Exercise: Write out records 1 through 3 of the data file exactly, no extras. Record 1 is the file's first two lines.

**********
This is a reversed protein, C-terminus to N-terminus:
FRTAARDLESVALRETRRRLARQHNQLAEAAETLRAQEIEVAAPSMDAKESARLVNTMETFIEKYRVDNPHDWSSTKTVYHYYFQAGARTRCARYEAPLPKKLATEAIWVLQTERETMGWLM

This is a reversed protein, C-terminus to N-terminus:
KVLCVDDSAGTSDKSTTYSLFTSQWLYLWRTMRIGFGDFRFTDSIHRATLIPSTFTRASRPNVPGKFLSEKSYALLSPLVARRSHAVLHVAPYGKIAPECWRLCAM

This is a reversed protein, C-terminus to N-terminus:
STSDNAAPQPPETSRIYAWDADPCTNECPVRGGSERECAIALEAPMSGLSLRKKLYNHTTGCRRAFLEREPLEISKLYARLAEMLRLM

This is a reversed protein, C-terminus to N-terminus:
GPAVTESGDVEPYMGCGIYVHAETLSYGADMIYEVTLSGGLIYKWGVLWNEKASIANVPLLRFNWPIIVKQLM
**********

This is a reversed protein, C-terminus to N-terminus:
FRTAARDLESVALRETRRRLARQHNQLAEAAETLRAQEIEVAAPSMDAKESARLVNTMETFIEKYRVDNPHDWSSTKTVYHYYFQAGARTRCARYEAPLPKKLATEAIWVLQTERETMGWLM

This is a reversed protein, C-terminus to N-terminus:
KVLCVDDSAGTSDKSTTYSLFTSQWLYLWRTMRIGFGDFRFTDSIHRATLIPSTFTRASRPNVPGKFLSEKSYALLSPLVARRSHAVLHVAPYGKIAPECWRLCAM

This is a reversed protein, C-terminus to N-terminus:
STSDNAAPQPPETSRIYAWDADPCTNECPVRGGSERECAIALEAPMSGLSLRKKLYNHTTGCRRAFLEREPLEISKLYARLAEMLRLM